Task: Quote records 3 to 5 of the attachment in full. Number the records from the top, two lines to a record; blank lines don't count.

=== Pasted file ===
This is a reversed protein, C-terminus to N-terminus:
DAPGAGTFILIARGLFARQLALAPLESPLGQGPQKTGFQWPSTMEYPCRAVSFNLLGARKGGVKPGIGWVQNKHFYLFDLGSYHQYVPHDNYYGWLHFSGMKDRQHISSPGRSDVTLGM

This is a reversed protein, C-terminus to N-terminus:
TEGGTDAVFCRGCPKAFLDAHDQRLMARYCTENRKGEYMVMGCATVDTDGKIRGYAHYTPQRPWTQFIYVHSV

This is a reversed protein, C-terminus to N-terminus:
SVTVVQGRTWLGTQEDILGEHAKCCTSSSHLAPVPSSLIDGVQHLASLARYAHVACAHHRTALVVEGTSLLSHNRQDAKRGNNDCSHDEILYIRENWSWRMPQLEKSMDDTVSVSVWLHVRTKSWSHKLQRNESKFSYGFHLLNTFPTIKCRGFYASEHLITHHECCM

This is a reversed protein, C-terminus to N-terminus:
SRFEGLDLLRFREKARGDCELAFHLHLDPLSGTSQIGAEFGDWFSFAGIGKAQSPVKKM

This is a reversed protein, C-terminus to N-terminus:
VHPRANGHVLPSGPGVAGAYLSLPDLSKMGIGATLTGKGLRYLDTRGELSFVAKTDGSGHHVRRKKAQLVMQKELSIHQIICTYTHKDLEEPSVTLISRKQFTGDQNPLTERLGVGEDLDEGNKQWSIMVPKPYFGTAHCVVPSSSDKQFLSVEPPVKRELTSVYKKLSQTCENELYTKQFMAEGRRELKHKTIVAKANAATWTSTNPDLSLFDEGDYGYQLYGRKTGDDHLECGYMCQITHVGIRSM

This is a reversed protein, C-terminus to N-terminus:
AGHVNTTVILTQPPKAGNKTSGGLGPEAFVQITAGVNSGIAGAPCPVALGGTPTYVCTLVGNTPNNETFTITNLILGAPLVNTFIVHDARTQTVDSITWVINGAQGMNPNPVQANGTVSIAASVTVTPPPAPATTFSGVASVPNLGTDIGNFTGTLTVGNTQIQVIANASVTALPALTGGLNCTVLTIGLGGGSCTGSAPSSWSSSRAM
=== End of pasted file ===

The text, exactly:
This is a reversed protein, C-terminus to N-terminus:
SVTVVQGRTWLGTQEDILGEHAKCCTSSSHLAPVPSSLIDGVQHLASLARYAHVACAHHRTALVVEGTSLLSHNRQDAKRGNNDCSHDEILYIRENWSWRMPQLEKSMDDTVSVSVWLHVRTKSWSHKLQRNESKFSYGFHLLNTFPTIKCRGFYASEHLITHHECCM

This is a reversed protein, C-terminus to N-terminus:
SRFEGLDLLRFREKARGDCELAFHLHLDPLSGTSQIGAEFGDWFSFAGIGKAQSPVKKM

This is a reversed protein, C-terminus to N-terminus:
VHPRANGHVLPSGPGVAGAYLSLPDLSKMGIGATLTGKGLRYLDTRGELSFVAKTDGSGHHVRRKKAQLVMQKELSIHQIICTYTHKDLEEPSVTLISRKQFTGDQNPLTERLGVGEDLDEGNKQWSIMVPKPYFGTAHCVVPSSSDKQFLSVEPPVKRELTSVYKKLSQTCENELYTKQFMAEGRRELKHKTIVAKANAATWTSTNPDLSLFDEGDYGYQLYGRKTGDDHLECGYMCQITHVGIRSM